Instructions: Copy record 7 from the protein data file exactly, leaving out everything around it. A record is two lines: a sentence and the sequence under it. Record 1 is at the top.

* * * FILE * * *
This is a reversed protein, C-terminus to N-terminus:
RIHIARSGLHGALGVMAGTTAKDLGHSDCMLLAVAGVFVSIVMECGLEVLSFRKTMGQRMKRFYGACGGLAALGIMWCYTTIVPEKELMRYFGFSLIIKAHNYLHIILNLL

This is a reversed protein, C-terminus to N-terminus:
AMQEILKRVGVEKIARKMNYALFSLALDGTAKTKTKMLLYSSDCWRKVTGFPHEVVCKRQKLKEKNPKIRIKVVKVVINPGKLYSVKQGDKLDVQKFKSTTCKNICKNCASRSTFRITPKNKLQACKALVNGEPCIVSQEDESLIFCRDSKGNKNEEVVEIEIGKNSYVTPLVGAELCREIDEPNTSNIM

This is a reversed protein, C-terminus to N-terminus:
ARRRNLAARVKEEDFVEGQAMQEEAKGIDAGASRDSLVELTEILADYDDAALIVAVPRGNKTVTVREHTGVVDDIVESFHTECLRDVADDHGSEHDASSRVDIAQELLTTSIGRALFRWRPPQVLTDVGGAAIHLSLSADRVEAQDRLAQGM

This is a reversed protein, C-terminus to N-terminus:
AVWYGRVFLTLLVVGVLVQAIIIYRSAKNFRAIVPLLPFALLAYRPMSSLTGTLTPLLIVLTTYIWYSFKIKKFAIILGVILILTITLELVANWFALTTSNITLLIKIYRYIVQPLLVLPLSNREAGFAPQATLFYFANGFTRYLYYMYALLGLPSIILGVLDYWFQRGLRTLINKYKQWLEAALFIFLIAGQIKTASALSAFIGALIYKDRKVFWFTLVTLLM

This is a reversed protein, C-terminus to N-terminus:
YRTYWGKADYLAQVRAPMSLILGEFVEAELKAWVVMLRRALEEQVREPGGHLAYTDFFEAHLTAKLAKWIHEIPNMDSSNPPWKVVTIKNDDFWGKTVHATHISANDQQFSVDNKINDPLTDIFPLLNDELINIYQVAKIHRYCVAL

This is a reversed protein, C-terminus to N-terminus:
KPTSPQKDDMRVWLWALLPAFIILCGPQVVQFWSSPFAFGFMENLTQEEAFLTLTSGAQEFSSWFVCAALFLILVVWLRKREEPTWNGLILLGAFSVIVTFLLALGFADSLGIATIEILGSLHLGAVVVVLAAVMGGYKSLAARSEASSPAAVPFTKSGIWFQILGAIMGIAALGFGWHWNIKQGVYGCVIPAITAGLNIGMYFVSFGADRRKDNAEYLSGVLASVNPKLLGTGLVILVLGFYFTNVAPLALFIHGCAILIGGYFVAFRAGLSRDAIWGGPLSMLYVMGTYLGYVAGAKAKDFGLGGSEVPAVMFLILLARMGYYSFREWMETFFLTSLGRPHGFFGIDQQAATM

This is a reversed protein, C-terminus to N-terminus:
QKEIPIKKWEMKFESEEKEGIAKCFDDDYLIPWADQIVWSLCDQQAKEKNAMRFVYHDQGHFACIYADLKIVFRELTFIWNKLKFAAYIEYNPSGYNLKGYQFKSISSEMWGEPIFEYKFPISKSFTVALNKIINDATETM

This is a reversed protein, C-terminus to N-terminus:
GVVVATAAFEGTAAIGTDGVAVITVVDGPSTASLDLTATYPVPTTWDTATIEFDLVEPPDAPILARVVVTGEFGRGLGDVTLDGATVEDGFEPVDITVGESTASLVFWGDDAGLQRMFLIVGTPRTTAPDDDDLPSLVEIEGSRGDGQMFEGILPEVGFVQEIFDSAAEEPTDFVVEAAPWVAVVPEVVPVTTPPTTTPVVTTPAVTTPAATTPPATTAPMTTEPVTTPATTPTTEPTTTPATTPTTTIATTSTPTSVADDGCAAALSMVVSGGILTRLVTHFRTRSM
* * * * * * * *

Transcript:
This is a reversed protein, C-terminus to N-terminus:
QKEIPIKKWEMKFESEEKEGIAKCFDDDYLIPWADQIVWSLCDQQAKEKNAMRFVYHDQGHFACIYADLKIVFRELTFIWNKLKFAAYIEYNPSGYNLKGYQFKSISSEMWGEPIFEYKFPISKSFTVALNKIINDATETM